Mendi bell returned to South Africa
The ship’s bell from the World War One wreck of the Mendi, thought to have been salvaged by a scuba diver in the 1980s but surrendered last year, is being returned to South Africa today (28 August).
Prime Minister Theresa May is set to hand the artefact to President Cyril Ramaphosa in a formal ceremony during a visit to Cape Town.
The Mendi sank off the Isle of Wight on 21 February, 1917, after being rammed in thick fog by the Darro, a Royal Mail packet-boat.
With the Darro failing to rescue survivors in the water, the collision resulted in the deaths of 646 men, mostly black workers from the South African Native Labour Corps. They were being shipped to Europe to support the Allied war effort.
28 August 2018
Last June the bell was left in a bag on Swanage Pier in Dorset for a BBC reporter to collect, following an anonymous call.
As reported at the time on Divernet, it appeared that a senior diver’s conscience had been pricked on the centenary of the Mendi sinking.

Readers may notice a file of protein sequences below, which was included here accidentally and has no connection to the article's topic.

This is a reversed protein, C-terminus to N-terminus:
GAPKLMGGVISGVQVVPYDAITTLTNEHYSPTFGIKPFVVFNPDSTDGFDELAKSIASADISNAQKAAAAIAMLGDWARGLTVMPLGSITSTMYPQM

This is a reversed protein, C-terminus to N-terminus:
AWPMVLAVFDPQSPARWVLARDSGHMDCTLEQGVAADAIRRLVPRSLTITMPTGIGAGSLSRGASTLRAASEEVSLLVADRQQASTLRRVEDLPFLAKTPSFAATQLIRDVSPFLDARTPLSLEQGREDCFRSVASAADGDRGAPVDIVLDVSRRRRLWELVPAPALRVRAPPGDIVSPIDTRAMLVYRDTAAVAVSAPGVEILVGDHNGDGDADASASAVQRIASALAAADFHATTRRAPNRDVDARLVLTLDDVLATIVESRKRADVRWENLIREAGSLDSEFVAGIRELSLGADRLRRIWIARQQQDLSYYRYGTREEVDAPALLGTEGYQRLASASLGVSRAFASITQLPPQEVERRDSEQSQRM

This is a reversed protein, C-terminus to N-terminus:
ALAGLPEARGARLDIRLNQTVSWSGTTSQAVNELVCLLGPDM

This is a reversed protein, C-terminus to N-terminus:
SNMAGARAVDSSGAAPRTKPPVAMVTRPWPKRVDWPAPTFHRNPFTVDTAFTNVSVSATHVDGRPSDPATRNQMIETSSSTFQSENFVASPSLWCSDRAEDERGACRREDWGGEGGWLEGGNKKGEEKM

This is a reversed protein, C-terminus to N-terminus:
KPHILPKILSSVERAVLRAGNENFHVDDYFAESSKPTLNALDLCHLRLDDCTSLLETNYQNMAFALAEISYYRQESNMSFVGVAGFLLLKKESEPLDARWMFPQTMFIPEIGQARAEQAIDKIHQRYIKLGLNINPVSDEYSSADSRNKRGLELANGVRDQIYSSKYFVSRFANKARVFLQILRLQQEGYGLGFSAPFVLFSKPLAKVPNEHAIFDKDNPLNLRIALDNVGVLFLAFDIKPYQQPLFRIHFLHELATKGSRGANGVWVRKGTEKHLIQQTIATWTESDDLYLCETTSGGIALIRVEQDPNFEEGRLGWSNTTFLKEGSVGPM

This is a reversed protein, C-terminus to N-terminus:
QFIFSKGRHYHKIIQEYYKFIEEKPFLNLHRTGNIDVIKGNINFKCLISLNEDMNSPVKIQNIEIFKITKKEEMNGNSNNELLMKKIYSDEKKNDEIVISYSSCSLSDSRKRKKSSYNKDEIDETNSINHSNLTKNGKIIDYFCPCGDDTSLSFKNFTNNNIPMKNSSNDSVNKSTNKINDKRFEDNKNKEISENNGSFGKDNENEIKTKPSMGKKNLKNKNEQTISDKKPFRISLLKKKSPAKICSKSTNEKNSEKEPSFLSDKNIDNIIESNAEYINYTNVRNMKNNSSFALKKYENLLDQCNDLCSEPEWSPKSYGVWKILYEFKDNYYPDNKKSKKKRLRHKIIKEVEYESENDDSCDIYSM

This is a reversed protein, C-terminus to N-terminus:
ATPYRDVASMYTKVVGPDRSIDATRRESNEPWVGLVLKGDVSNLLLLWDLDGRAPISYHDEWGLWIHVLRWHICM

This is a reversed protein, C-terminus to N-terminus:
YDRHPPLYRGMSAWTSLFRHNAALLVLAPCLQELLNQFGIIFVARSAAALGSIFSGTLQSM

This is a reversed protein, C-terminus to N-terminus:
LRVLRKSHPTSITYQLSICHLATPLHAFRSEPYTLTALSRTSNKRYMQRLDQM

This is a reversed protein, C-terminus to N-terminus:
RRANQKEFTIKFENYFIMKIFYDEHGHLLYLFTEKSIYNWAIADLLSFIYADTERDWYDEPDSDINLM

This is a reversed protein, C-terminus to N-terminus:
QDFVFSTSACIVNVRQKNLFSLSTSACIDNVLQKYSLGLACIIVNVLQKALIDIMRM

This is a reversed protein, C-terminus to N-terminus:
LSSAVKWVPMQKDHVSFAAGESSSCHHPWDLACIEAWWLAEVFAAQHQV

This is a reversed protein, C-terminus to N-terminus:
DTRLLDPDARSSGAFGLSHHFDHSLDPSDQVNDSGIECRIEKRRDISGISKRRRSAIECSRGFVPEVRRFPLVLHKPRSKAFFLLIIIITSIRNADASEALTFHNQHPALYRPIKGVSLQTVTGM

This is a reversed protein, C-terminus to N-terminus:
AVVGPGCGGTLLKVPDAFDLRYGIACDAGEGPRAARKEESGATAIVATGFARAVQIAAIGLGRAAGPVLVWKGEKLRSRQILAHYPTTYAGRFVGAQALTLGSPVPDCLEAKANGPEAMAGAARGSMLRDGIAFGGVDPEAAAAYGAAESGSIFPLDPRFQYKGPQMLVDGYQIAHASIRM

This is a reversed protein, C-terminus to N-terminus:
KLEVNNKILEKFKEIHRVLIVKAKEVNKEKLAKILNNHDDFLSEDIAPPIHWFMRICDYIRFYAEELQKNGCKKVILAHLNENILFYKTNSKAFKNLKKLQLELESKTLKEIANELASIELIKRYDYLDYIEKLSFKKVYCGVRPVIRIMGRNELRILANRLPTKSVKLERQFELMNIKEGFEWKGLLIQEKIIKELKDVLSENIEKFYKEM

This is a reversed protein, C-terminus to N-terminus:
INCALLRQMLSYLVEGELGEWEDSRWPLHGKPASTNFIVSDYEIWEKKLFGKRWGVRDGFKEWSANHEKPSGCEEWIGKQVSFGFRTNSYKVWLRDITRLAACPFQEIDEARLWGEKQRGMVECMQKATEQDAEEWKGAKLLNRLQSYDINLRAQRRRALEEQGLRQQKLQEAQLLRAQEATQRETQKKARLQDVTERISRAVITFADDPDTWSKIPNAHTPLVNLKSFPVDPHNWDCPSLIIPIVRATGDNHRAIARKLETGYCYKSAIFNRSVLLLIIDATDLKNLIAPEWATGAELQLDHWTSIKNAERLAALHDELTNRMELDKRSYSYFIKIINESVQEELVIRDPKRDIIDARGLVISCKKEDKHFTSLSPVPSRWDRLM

A note left in a bag with the bell read: “If I handed it in myself it might not go to the rightful place. This needs to be sorted out before I pass away as it could get lost.”
The wreck was rediscovered in 1974 but it was another 35 years before it was given official protection as a war grave.
Many artefacts were removed in that time by divers in what is described as “a common and largely uncontroversial practice” in the recent book about the Mendi “We Die Like Brothers”.
The story of the sinking is still commemorated as a symbol of racial injustice in South Africa, so the handover of the bell has significance. Until now it has been on display in a museum in Southampton.